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  • Scott Wood

Angela Escapes Death


Angela was a nursing student at the university. She was pretty, athletic and smart. She was on a presidential scholarship. She and her boyfriend were involved in Campus Crusade for Christ and excited about their future.

In September of her senior year, Angela began to feel discomfort in her abdomen. She went to the student clinic.

“Tell us about your sex life,” they asked.

“I don’t have any. I’m a virgin.”

“No, really, you can tell us. This looks like Pelvic Inflammatory Disease.”

Angela protested that she could not have an STD because, as a Christian, she practiced chastity. Not believing her, they called in a counselor to pressure Angela to tell the truth.

“You can tell us about your sexual activity,” said the counselor. “We won’t tell your parents.”

The university was selected as the top party campus in America that year by Playboy magazine. In the student union building, they had given away a giant fishbowl filled with hundreds of colored condoms. Hilariously, my son had won the drawing.

The counselor told Angela, “You have PID. By the way, don’t tell anyone you have fever,” they joked. “Someone might think you have a ruptured appendix.”

Angela’s discomfort grew worse. Ashen and weak, she was taken to a gynecologist, a friend of our family, a fellow Christian. Taking one look at Angela, he suspected toxic shock. “Call an ambulance,” he told his nurse.

She was rushed directly from his office into surgery. They found a ruptured appendix with severe toxemia.

The medical staff worked heroically to save her. She remained in critical condition in intensive care. They couldn’t stop the infection. Her abdomen was kept open, flushing toxins out. Experimental drugs were flown in. She was sedated and paralyzed, respirator-dependent, feverish. As a volunteer hospital chaplain, I had access to keep watch.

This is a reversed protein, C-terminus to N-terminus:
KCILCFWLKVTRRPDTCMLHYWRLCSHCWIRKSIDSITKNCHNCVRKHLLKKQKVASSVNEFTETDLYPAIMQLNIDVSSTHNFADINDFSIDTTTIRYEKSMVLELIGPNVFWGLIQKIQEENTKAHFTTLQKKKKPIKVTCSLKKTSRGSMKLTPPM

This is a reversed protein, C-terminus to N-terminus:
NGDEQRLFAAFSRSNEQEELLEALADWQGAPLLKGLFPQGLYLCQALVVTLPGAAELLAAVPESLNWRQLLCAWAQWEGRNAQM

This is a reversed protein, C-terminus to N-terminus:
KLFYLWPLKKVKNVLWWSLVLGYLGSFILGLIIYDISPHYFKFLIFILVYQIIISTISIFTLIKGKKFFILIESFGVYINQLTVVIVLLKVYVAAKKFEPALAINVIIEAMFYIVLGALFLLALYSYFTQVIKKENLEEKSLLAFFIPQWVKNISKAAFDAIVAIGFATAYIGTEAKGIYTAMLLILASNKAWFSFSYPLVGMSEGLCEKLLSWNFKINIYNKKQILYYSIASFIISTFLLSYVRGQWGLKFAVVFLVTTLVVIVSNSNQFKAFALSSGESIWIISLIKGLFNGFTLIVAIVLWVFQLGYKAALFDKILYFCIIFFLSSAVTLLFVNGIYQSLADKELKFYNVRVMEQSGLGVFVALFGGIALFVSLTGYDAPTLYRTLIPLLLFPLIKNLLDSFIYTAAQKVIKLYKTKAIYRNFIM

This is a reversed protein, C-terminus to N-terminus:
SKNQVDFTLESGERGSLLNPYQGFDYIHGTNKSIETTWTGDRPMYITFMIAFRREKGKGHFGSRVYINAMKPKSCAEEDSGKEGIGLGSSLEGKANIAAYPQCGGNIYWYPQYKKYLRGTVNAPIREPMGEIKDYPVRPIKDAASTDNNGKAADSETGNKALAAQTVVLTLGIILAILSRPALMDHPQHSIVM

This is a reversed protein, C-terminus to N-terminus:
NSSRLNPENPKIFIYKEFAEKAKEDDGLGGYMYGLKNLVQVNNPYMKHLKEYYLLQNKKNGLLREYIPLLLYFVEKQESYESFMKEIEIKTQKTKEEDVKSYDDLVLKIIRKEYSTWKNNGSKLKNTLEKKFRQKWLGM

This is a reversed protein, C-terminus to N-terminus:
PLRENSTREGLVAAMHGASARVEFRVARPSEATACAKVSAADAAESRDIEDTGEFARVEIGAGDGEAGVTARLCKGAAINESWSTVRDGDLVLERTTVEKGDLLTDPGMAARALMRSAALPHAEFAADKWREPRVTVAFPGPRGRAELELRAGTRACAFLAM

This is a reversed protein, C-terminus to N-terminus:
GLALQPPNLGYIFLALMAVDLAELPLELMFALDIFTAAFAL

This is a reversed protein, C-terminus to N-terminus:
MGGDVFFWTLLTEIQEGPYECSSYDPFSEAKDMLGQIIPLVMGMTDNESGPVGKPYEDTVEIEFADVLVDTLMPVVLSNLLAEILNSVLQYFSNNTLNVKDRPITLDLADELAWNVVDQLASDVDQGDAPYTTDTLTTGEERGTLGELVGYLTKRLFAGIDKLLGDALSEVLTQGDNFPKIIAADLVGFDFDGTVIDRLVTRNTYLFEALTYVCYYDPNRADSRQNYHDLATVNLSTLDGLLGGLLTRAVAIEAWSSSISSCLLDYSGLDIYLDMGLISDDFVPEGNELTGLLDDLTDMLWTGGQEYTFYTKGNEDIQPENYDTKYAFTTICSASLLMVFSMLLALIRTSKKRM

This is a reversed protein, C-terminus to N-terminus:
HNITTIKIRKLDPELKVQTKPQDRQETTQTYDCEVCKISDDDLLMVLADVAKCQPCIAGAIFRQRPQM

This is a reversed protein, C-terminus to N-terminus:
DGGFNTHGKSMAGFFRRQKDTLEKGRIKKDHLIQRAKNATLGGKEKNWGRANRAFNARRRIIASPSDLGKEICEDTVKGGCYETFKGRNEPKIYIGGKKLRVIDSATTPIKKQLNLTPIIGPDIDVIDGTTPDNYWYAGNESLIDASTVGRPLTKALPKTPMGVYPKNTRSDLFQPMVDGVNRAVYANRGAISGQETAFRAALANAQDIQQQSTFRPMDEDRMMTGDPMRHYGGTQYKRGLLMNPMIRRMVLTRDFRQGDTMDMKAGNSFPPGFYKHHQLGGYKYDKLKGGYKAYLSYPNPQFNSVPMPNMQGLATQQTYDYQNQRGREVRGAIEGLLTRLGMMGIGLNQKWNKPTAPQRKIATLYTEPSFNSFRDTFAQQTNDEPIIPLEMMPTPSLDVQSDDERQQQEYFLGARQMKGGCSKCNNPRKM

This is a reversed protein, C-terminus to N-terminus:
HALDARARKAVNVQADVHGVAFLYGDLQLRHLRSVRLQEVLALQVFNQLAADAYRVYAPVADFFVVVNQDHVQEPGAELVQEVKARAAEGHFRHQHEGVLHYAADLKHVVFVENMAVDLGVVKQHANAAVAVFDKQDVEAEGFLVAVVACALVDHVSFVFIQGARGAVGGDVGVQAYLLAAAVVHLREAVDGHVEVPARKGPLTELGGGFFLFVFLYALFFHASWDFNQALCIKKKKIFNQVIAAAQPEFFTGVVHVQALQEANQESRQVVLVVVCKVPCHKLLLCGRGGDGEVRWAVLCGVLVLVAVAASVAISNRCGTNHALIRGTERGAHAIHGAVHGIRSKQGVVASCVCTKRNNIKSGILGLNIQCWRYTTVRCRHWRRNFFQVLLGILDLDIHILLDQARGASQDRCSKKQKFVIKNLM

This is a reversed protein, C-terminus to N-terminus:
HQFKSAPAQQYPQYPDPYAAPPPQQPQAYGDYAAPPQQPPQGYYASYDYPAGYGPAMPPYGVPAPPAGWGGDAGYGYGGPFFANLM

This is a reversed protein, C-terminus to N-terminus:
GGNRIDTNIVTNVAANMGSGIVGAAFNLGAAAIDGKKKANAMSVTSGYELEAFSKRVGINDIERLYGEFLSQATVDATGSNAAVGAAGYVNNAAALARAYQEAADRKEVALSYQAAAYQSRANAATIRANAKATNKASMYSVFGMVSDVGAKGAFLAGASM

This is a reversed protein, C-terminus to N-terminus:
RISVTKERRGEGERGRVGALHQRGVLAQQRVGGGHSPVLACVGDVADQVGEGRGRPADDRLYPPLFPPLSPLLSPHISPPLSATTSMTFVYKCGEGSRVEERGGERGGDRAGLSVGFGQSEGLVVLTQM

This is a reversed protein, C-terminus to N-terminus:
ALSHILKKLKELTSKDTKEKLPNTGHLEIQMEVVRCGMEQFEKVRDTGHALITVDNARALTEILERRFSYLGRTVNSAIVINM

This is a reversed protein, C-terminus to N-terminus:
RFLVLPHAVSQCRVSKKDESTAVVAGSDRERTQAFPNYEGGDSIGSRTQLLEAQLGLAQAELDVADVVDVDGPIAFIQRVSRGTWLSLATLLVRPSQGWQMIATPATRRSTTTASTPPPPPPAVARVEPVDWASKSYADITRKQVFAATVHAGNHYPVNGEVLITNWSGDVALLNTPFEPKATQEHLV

Her anxious parents drove into town. Students held prayer vigils in the chapel. Churches rallied intercessors. The long watch had begun. The news was never good.

Days turned into weeks. A critical care specialist told me her chances of recovery were one in three. A tracheotomy was done. The oxygen level of her blood was monitored. They worried her kidneys might fail. Her bloated body was barely recognizable. Tubes trailed out everywhere. Then one lung collapsed. Her O2 blood-gas level declined. Her lungs began to lose capacity to transfer gasses. The respirator was inadequate. The nurses began hand-bagging her.

Death seemed imminent. They called larger hospitals, urgently seeking a better equipped institution to take her. Statistically, she now had one chance in a hundred to live.

A regional trauma center in a neighboring state agreed to accept her. An air ambulance touched down at three in the morning. The flight crew was authorized to decline transport if they thought she couldn’t survive the trip. I watched them quickly whisk her away through the night, just as thick fog was closing in.

Later, we learned the new hospital took her by mistake. They thought she was a pediatric case. Fortunately, they stabilized her in their intensive care.

Time dragged on. Then pneumonia set in. Optimism evaporated. Thirteen weeks and a million dollars later, the doctors offered no hope for Angela to live.